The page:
How NOT to use a ladder.

I believe that there are several people who need to read a few snippets from the OSHA safety manual.

Loads

* Self-supporting (foldout) and non-self-supporting (leaning) portable ladders must be able to support at least four times the maximum intended load, except extra-heavy-duty metal or plastic ladders, which must be able to sustain 3.3 times the maximum intended load.

Angle

* Non-self-supporting ladders, which must lean against a wall or other support, are to be positioned at such an angle that the horizontal distance from the top support to the foot of the ladder is about 1/4 the working length of the ladder.

* In the case of job-made wooden ladders, that angle should equal about 1/8 the working length. This minimizes the strain of the load on ladder joints that may not be as strong as on commercially manufactured ladders.

Rungs

* Ladder rungs, cleats, or steps must be parallel, level, and uniformly spaced when the ladder is in position for use. Rungs must be spaced between 10 and 14 inches apart.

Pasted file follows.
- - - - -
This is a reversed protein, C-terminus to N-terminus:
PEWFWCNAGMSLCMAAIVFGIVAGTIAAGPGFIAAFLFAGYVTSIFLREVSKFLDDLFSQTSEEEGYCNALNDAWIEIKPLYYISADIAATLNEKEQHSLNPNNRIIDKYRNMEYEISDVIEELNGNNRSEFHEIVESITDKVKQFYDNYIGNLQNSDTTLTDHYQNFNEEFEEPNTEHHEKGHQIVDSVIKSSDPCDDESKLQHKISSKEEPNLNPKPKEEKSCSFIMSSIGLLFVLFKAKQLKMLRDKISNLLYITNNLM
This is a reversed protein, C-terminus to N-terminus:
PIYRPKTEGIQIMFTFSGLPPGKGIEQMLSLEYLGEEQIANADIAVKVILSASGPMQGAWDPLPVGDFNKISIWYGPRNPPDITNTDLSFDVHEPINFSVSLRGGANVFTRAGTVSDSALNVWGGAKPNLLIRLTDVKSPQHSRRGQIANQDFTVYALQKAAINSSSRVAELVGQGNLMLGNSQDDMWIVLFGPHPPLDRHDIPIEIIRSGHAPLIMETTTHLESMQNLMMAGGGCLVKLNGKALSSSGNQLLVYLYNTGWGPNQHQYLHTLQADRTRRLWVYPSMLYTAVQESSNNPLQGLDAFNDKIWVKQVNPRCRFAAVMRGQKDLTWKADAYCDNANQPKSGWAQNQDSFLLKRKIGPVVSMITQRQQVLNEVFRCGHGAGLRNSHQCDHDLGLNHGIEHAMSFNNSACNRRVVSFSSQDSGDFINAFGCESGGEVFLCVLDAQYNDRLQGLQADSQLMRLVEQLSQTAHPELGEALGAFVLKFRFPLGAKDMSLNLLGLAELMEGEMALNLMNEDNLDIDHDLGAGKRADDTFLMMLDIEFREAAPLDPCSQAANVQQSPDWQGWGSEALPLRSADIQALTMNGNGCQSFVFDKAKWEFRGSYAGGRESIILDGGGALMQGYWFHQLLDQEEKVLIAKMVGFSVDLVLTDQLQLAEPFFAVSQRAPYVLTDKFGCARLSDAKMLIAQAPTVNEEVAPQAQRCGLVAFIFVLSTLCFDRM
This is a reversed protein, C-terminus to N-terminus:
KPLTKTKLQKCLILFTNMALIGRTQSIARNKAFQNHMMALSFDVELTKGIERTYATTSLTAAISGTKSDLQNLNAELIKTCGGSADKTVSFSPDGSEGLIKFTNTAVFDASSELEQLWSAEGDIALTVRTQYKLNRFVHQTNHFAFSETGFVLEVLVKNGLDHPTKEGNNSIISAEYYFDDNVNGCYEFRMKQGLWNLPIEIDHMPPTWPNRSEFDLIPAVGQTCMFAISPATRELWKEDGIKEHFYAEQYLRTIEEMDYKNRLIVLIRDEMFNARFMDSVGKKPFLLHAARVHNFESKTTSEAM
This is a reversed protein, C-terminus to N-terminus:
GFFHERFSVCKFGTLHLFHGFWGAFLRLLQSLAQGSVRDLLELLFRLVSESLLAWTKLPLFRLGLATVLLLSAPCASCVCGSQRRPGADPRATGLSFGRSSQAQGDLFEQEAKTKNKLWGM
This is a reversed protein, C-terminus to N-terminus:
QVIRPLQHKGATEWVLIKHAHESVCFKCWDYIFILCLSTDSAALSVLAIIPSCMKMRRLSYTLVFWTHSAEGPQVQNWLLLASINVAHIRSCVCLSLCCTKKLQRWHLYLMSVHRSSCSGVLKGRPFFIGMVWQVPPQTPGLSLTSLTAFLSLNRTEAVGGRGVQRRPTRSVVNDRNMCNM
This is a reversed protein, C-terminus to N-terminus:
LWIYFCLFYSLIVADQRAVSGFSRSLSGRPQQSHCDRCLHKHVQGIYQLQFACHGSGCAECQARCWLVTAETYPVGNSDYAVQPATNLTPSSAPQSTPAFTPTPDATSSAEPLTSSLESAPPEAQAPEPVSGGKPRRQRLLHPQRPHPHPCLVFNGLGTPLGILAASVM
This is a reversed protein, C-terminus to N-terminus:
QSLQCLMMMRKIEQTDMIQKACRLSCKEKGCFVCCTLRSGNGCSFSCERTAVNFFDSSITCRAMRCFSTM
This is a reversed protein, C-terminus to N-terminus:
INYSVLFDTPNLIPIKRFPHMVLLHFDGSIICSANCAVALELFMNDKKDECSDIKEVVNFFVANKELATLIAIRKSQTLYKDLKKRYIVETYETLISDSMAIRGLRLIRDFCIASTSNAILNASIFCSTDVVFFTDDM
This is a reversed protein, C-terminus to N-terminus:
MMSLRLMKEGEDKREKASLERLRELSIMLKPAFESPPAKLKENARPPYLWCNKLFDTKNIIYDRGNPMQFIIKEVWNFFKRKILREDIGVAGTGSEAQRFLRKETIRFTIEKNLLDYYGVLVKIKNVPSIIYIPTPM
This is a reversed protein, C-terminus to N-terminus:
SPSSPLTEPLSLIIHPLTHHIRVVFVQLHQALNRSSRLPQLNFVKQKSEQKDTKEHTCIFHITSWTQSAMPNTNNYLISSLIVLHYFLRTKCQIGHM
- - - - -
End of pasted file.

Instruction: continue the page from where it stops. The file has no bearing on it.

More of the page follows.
* For extension trestle ladders, the spacing must be 8-18 inches for the base, and 6-12 inches on the extension section.

* Rungs must be so shaped that an employee’s foot cannot slide off, and must be skid-resistant.

Other Requirements

* Foldout or stepladders must have a metal spreader or locking device to hold the front and back sections in an open position when in use. (See Figure 4.)

* When two or more ladders are used to reach a work area, they must be offset with a landing or platform between the ladders.

* The area around the top and bottom of ladder must be kept clear.

* Ladders must not be tied or fastened together to provide longer sections, unless they are specifically designed for such use. (See Figure 5.)

* Never use a ladder for any purpose other than the one for which it was designed.

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